Monday, May 26, 2014

IF THEY COULD SPEAK ...



By Arthur H. Gunther III
ahgunther@hotmail.com

      No Memorial Day, USA or elsewhere, is without heartfelt words and tribute, parades, wreaths, re-mourning. What is always missing, though, are the voices of the fallen. Would that we could hear them. What would they say?
     “Mom, I was as scared as you, but I could not show that with you there. So I never really said ‘goodbye’. ...”
     “Dad, you told me about your ‘war stories,’ and I figured we’d swap them when I came back. ...”
     “Mary (any sweetheart’s name), I was crying inside when you were showing tears, and we both felt that we had been pulled from our door to the future so that I could enter another, for a time. ...”
     “Mr. Singer (any teacher’s name), I know you expected me to be the same distracted fellow day-dreaming in the back row, but I was really awake that final day, and I remembered you telling me to pay attention. It helped my pals in the squad, the ones who survived. ...”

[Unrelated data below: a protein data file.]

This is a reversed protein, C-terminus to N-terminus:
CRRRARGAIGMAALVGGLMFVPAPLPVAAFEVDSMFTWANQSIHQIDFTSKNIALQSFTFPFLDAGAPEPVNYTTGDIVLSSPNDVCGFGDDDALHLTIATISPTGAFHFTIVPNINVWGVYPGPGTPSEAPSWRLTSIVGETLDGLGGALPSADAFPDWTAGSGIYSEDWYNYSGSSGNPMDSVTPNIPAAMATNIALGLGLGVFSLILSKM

“Mayor Jones (any public official), I know there are speeches every Memorial Day, and parades and gun salutes and tears and then the barbecues, fireworks,  leisure. Understand that all this is fine with me. I’d be there, too, if I could. But also believe that the man who fell next to me, the ‘enemy,’  isn’t one for me any longer, and he has mourners, too. ...”
     “I read the ‘Red Badge of Courage’ in Miss Rouy’s literature course and could not understand then the fine line between courage, the chance of it, the millisecond for choice, and the instant when cowardice could win. I thought it was black and white but now understand it is not really so, that military training and society’s expectation may of necessity set it up as clear choice, but in the moment of decision, there is fear, opportunity and the possibility of both heroism and cowardice. There is much more humanity to it. ...”
     And it is for humanity that I am ‘gone,’ the hope of it anyway. I am not truly ‘gone,’ of course, since I have not died in vain. The sacrifices of any of us, dead or living, is for betterment, for that continual ‘thirst’ for the world’s life and its great possibilities. Otherwise, why did you all lose me? ...”
 The writer is a retired newspaperman. He can be reached at ahgunther@hotmail.com This essay may be reproduced.

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